Almost 9,000 miles from the dusty Congo savanna, miners have hit on an entirely new source of cobalt — the rare mineral at the heart of the electric-car boom. And not only can they take coffee breaks, when they take a break, they can grab a donut at Tim Hortons.
Scientists working for American Manganese Inc., located in the suburbs of Vancouver, have developed a way to produce enough of the bluish-gray metal to power all the electric cars on the road today without drilling into the ground: by recycling faulty batteries.
It’s one of many technologies that entrepreneurs are patenting to prepare for a time when electric cars outnumber polluting petrol engines, turning the entire automotive supply chain upside down in the process. Instead of radiators, spark plugs and fuel injectors, the industry will need cheap sources of cobalt, copper and lithium.
“Mining batteries is much more profitable than mining the ground,” said Larry Reaugh, the president of American Manganese, which is patenting a method to draw out all of the metals in rechargeable batteries. “Rather than mining ore that’s 2 percent cobalt, you’re mining a battery that has 100 percent cobalt in it.”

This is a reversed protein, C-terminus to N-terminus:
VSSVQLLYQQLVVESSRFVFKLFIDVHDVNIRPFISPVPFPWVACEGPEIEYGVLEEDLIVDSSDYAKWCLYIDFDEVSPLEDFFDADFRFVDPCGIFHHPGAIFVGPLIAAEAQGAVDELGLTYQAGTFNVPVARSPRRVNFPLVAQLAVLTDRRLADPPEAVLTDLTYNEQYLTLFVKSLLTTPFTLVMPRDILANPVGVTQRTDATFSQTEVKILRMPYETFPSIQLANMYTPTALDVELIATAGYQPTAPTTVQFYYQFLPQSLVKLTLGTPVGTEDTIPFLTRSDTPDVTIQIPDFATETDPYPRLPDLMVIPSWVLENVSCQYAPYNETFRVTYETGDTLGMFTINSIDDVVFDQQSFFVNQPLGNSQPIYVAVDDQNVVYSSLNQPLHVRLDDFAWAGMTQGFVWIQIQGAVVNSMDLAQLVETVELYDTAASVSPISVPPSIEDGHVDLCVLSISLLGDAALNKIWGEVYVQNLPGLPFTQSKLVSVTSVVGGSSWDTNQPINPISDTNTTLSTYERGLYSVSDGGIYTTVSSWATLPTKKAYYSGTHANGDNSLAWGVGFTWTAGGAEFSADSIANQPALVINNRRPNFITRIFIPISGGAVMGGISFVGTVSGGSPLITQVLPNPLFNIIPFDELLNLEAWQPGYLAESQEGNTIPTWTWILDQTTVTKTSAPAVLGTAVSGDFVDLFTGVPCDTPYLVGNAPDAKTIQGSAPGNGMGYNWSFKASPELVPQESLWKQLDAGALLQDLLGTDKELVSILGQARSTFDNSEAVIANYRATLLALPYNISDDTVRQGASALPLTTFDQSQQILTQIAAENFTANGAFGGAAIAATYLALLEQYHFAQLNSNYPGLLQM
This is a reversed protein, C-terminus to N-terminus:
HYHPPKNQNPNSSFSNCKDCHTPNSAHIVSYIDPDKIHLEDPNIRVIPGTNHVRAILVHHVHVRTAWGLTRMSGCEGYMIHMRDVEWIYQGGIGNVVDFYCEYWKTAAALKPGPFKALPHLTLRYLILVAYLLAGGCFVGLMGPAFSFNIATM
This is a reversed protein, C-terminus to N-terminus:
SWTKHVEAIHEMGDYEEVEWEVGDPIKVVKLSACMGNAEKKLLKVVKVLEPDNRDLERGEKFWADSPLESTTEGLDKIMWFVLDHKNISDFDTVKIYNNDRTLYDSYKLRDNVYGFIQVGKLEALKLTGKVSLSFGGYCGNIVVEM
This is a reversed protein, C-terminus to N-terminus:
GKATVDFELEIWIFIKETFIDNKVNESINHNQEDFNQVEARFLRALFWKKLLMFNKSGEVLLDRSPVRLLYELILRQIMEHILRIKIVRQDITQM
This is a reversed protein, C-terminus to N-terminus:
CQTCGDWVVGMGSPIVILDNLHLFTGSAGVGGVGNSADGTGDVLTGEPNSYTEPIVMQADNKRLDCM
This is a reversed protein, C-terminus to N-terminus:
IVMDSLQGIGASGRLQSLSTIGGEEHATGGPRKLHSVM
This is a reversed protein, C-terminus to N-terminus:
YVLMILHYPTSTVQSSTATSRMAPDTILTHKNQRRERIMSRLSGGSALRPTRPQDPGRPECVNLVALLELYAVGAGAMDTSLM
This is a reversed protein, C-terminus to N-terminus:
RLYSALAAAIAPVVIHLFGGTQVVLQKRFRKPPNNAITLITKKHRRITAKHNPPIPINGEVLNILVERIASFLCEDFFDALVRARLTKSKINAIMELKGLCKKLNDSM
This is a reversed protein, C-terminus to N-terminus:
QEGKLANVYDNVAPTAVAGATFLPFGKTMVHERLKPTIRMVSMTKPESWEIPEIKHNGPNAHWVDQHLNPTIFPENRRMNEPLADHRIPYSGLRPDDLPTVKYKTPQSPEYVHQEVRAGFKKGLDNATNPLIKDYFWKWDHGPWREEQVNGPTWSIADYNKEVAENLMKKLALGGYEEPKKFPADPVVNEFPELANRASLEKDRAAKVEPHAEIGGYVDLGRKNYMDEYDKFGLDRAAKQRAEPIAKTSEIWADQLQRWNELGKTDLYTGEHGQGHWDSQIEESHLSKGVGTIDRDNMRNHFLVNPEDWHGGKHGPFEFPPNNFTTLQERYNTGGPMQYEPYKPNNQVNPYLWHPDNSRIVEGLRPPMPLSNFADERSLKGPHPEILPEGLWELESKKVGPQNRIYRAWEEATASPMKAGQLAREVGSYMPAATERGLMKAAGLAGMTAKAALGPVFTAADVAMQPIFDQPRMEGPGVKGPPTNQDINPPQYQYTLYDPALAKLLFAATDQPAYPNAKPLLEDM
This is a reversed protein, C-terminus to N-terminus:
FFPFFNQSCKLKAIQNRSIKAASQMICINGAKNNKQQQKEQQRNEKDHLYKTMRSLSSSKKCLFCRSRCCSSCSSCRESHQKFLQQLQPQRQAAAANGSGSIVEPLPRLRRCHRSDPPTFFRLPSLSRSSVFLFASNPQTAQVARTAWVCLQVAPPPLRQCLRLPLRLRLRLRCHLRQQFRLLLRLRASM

Innovators like him have made so much progress that the likes of Tesla Inc. and Toyota Motor Corp. could count on recycling for 10 percent of their battery material needs through 2025 if companies roll out large schemes, according to Bloomberg New Energy Finance. That will ease pressure on lithium and cobalt, whose prices have more than doubled in the past year.
For the rest of this article: https://www.bloomberg.com/news/articles/2017-12-01/the-cobalt-crunch-for-electric-cars-could-be-solved-in-suburbia